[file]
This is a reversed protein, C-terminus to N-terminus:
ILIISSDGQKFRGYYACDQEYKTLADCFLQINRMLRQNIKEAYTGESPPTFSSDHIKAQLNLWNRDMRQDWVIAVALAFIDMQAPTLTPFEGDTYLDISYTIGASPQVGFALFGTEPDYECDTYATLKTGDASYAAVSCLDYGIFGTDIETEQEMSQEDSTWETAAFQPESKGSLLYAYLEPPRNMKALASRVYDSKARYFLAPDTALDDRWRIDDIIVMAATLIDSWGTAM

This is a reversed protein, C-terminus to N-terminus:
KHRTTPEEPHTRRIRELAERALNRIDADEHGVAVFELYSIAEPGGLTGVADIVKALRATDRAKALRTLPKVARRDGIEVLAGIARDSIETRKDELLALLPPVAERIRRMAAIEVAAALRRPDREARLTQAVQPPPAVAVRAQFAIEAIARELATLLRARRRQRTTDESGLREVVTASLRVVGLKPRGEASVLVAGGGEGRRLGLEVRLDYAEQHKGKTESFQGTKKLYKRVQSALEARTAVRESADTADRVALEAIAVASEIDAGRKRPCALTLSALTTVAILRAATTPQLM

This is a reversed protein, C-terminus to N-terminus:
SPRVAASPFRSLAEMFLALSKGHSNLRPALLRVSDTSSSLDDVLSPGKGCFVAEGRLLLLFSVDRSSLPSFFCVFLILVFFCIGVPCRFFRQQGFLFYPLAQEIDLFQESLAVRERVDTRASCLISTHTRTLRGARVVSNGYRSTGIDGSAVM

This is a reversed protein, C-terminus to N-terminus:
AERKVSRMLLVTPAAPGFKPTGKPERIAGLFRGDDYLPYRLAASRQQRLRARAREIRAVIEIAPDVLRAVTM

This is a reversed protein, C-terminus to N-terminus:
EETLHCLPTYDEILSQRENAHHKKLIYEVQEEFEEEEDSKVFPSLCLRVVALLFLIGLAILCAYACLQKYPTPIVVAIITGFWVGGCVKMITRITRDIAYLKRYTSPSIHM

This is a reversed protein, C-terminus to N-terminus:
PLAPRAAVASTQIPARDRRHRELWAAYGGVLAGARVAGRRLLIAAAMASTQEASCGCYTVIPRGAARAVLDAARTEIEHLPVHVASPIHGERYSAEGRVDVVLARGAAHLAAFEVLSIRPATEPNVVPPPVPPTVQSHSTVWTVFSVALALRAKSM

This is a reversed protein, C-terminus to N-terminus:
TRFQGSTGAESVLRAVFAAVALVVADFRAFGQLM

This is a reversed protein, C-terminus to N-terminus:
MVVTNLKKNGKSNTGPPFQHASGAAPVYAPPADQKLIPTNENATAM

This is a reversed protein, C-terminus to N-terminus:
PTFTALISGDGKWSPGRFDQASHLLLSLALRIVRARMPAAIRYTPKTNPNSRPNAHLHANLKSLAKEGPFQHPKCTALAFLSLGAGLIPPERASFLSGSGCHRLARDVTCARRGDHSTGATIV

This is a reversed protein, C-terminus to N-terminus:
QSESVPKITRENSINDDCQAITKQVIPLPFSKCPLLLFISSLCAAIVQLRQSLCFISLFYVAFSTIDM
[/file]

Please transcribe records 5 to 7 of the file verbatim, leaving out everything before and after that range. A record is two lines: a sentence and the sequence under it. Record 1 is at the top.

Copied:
This is a reversed protein, C-terminus to N-terminus:
EETLHCLPTYDEILSQRENAHHKKLIYEVQEEFEEEEDSKVFPSLCLRVVALLFLIGLAILCAYACLQKYPTPIVVAIITGFWVGGCVKMITRITRDIAYLKRYTSPSIHM

This is a reversed protein, C-terminus to N-terminus:
PLAPRAAVASTQIPARDRRHRELWAAYGGVLAGARVAGRRLLIAAAMASTQEASCGCYTVIPRGAARAVLDAARTEIEHLPVHVASPIHGERYSAEGRVDVVLARGAAHLAAFEVLSIRPATEPNVVPPPVPPTVQSHSTVWTVFSVALALRAKSM

This is a reversed protein, C-terminus to N-terminus:
TRFQGSTGAESVLRAVFAAVALVVADFRAFGQLM